“So what did I learn from my previous challenges?” That’s the question you need to be asking yourself. What organic knowledge did you bring to your current project, and what new knowledge did you pick up along the way?

How you manage your known and recently acquired knowledge is up to you. But it’s essential that you have some method of managing and extracting this knowledge.

At some point, you’re either going to struggle or fail. But there’s value in failure, too. Smart people perform an autopsy on the dead project. They tease open the remains and look for tell-tail signs of the cause of death. Knowing how you fail could well help you insulate your business from future failures.

Regaling others with stories of business adventures

As is often the case, you will find yourself at some business gathering, function or networking event. As you move around, speaking with various people, there’s one question no businessman or businesswoman can hope to avoid: “So, what is that you do?” Or words to that affect.

If you can’t answer this question without thinking about it, there’s a chance you’re not clear about a lot of other things about your business, too.

“I help people make money from the Web. I help people work over the Web. I help people measure what they’re doing on the Web.”

There’s a ton of other stuff behind that simple response, of course, but that’s the cool thing about a well-worded reply — you encourage the person asking the question to ask even more questions about you, your business and what you do.

So understanding the full breadth & depth of your organic knowledge will pay dividends in the long run.

Knowing me, knowing you

Figuring out what it is that you know, or what you’re good at is often pretty difficult to pin down. You will often dismiss out of hand certain things as being boring, or two simple to really count. So in these situations, why not ask friends, colleagues, other business contacts or even clients what they think you’re good at.

Of course, be careful how you word such questions — maybe dress the question up as some kind of customer satisfaction survey, which might uncover even more valuable information. But that’s a topic in itself, well outside the remit of this discussion.

What you’ll get back might just surprise you.

So in the end, your biggest challenge might be one of self discovery. But if you approach this one challenge with the right mind set, it might be more of a mole hill than a mountain.

This article was first published on Octane’s sister blog, Blah, Blah! Technology, in an article entitled: “The perception of business success

The value of business knowledge

Adults don’t just pop into existence, fully educated and well-heeled. And the same applies to businesses — things need to be learned along the way. However, the expectations of our clients can be that the knowledge we apply to their projects is established, tried and fully tested. But it’s sometimes borrowed, or even totally new.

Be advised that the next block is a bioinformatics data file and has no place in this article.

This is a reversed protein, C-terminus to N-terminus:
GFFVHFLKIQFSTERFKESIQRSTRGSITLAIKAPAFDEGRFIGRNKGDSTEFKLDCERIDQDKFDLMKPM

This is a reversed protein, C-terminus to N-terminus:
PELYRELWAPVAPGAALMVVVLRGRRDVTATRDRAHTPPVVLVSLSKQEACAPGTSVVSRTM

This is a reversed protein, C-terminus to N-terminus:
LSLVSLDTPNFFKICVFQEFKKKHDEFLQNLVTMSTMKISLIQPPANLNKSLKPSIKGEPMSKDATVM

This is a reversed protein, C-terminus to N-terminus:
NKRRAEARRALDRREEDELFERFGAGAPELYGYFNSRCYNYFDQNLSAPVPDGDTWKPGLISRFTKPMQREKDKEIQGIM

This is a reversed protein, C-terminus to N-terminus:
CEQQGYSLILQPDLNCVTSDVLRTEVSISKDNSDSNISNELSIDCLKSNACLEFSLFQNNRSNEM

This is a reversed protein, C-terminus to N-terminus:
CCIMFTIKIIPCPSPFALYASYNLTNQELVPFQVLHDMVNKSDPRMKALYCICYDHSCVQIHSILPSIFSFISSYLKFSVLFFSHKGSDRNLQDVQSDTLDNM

Sometimes, as designers and web developers, we’re learning on our client’s time. But that’s not a bad thing, nor is it unusual or wrong — we can’t know everything there is to know in our chosen field.

Client expectations of our business knowledge

Problem is, the expectations of our clients are such that 1. they sometimes fear the discovery process, as if we should already know these things, and 2. fail to see that the discovery process aspect of a project is not just essential but billable, too.

But let’s just look at things through the eyes of the client for a second, shall we? First of all, setting aside issues of copyright, IPR’s (Intellectual Property Rights) contracts and such, most clients would feel that whatever we learn on their time and their money should only be used on their projects and nowhere else.

After all, they can’t be expected to be the unofficial R&D lab’ for our other clients, some of which possibly being their competitors.

As much as anything else, the client wants and perhaps needs to trust our judgement. And if they then see that we’re researching or experimenting with new ideas, concepts and methods, they may interpret those activities very differently to how you might imagine. You could be sending out mixed signals.

But the thing is — and I know this is going to sound cliché and trite — we’re students of life and we’re also apprentices of our chosen professions, too.

I for one don’t always invoice for time spent researching a new way of doing something, if I feel there are likely to be real, material benefits for my other clients. That would be unethical.

So it’s as well be up-front and honest about your processes and explain the originality of what you’re doing. I’d even go as far as recommending you appraise the client as to which 3rd parties you choose to involve, should that be the case.

There have been many occasions when I’ve taken on a project whose constituent parts exist only as outlines in my mind, right up until the point where I begin to do the preparatory planning work, whereupon I’m able to demonstrate my understanding of their needs, which the client and myself can then build upon.

This might sound weird to some people, but if it’s a programming or a creative design issue, I’m rarely vexed, it’s more a question of time and the amount thereof — few of my clients have posed questions that I’m unable to resolve.

The value of our time to our clients

But then the client’s expectations can be quite different, too. Sometimes their opinion of what we’re doing for them is that our job is easy — it’s just computer stuff!

We might make this computer stuff look easy simply because we’re sat down much of the time, but the mental manual labour and the heavy lifting is very much underway in our heads. After all, don’t pilots stay seated why flying an aircraft? And it’s not everyone who can fly.

It’s during these times that the perception of our success can be skewed somewhat. So some education is in order, and here’s your chance to bring your clients up to speed with what your job entails by inviting them to the office — Let them sit with you and learn first hand the time it takes to turn Widget A from blue to red.

My feeling is that most of the perceived “us & them” client versus supplier arguments that emerge are almost entirely borne out of not knowing or understanding what we’re doing.

Talk to your clients and ask them what they think, and what they feel. Allay their fears with a little light education and you too could prevent Project X taking on a life of its very own, devouring your time, consuming all of the good-will currency you’ve banked with your clients in the process.

This article was first published on Octane’s sister blog, Blah, Blah! Technology, in an article entitled: “The value of business knowledge